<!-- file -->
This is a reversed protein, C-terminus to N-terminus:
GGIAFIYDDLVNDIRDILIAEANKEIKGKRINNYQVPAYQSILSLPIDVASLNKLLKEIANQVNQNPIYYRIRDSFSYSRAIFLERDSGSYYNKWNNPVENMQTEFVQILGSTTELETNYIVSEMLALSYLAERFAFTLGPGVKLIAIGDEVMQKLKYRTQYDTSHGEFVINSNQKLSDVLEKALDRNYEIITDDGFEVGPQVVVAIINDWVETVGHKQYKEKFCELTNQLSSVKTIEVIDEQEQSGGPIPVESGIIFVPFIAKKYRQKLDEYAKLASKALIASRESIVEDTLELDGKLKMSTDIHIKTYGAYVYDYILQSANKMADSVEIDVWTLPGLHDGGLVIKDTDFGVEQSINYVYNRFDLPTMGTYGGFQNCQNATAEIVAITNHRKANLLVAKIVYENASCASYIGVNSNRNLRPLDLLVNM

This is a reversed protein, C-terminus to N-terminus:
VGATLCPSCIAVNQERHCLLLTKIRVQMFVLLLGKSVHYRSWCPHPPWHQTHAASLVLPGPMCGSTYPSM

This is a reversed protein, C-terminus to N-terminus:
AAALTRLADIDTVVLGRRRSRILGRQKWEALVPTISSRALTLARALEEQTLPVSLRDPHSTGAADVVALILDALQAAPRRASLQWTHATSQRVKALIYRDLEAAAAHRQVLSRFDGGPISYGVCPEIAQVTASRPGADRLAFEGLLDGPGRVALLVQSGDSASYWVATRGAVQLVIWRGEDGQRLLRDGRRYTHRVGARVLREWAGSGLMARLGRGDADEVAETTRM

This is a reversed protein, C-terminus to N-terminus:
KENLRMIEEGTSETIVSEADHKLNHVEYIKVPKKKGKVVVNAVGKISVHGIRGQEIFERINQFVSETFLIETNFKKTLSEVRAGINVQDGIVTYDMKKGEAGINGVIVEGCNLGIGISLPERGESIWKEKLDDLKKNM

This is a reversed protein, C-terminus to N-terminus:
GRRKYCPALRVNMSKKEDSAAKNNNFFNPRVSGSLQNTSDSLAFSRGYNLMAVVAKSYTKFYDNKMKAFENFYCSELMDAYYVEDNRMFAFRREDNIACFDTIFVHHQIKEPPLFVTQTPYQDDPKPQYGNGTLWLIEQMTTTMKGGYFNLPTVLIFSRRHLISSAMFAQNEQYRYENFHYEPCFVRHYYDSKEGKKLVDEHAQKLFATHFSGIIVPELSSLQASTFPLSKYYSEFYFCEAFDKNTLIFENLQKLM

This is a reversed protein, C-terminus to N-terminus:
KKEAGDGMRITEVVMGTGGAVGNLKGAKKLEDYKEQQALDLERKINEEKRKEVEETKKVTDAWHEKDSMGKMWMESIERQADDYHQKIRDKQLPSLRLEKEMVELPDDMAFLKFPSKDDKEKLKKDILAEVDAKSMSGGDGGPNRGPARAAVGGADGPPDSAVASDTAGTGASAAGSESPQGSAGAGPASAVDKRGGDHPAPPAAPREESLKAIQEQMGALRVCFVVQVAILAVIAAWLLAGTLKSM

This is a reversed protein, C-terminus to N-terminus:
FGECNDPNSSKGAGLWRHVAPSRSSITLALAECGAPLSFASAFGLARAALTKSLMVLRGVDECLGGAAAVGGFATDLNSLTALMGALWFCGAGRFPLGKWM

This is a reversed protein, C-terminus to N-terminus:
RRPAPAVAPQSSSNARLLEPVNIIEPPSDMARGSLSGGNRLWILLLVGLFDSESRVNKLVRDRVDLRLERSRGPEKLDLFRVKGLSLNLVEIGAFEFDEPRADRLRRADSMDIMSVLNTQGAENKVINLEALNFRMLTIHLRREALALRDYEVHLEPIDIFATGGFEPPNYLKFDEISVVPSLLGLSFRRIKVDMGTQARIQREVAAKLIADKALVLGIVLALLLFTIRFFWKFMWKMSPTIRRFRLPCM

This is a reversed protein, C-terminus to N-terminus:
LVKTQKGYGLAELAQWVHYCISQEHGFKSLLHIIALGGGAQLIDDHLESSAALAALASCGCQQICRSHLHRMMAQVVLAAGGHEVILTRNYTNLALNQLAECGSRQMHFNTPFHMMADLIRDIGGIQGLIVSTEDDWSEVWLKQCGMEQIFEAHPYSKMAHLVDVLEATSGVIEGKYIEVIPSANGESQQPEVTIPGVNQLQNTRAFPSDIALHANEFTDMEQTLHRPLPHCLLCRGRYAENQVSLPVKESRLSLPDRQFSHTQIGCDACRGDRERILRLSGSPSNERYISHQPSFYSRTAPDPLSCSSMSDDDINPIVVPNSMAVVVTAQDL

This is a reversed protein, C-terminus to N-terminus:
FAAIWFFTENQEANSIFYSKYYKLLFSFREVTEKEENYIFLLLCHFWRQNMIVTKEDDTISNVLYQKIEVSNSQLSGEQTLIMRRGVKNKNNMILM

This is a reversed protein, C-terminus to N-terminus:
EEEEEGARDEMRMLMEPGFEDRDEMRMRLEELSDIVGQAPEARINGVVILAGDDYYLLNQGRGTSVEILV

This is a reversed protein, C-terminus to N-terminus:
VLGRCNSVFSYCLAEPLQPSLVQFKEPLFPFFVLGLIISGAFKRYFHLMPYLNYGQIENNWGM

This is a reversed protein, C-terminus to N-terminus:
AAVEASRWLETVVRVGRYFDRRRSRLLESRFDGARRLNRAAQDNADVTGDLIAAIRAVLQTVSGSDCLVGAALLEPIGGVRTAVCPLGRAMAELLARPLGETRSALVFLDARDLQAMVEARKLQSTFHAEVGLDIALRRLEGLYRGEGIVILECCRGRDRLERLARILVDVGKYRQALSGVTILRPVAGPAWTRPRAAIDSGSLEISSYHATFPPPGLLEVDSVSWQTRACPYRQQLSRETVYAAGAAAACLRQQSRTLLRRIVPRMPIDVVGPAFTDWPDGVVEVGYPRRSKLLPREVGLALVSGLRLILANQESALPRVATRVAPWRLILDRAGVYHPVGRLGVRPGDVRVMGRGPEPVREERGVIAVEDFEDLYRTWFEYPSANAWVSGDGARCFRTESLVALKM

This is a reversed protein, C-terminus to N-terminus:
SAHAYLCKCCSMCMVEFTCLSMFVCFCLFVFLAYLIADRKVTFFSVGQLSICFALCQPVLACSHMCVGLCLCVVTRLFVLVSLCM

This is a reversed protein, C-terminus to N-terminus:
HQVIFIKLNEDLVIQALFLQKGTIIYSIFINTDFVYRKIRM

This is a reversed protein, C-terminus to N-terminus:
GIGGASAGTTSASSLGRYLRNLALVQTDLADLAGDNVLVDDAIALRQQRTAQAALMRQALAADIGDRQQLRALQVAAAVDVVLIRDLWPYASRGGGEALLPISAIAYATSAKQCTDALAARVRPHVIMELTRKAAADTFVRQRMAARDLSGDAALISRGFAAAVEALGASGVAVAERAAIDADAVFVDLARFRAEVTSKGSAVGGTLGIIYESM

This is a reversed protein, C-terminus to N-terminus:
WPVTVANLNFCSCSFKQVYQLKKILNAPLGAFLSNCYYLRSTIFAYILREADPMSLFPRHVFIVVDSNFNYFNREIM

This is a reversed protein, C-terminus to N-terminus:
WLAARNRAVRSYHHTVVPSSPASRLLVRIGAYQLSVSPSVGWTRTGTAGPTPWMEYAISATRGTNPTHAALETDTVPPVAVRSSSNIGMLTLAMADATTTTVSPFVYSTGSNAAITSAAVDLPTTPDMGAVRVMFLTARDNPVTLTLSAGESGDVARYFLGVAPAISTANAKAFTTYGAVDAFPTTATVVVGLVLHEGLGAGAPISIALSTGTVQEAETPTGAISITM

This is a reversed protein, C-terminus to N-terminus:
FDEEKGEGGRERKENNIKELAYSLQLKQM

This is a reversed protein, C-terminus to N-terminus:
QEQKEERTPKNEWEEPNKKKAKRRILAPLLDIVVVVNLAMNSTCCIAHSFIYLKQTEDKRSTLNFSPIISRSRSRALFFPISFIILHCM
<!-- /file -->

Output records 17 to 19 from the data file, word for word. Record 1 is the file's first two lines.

This is a reversed protein, C-terminus to N-terminus:
WPVTVANLNFCSCSFKQVYQLKKILNAPLGAFLSNCYYLRSTIFAYILREADPMSLFPRHVFIVVDSNFNYFNREIM

This is a reversed protein, C-terminus to N-terminus:
WLAARNRAVRSYHHTVVPSSPASRLLVRIGAYQLSVSPSVGWTRTGTAGPTPWMEYAISATRGTNPTHAALETDTVPPVAVRSSSNIGMLTLAMADATTTTVSPFVYSTGSNAAITSAAVDLPTTPDMGAVRVMFLTARDNPVTLTLSAGESGDVARYFLGVAPAISTANAKAFTTYGAVDAFPTTATVVVGLVLHEGLGAGAPISIALSTGTVQEAETPTGAISITM

This is a reversed protein, C-terminus to N-terminus:
FDEEKGEGGRERKENNIKELAYSLQLKQM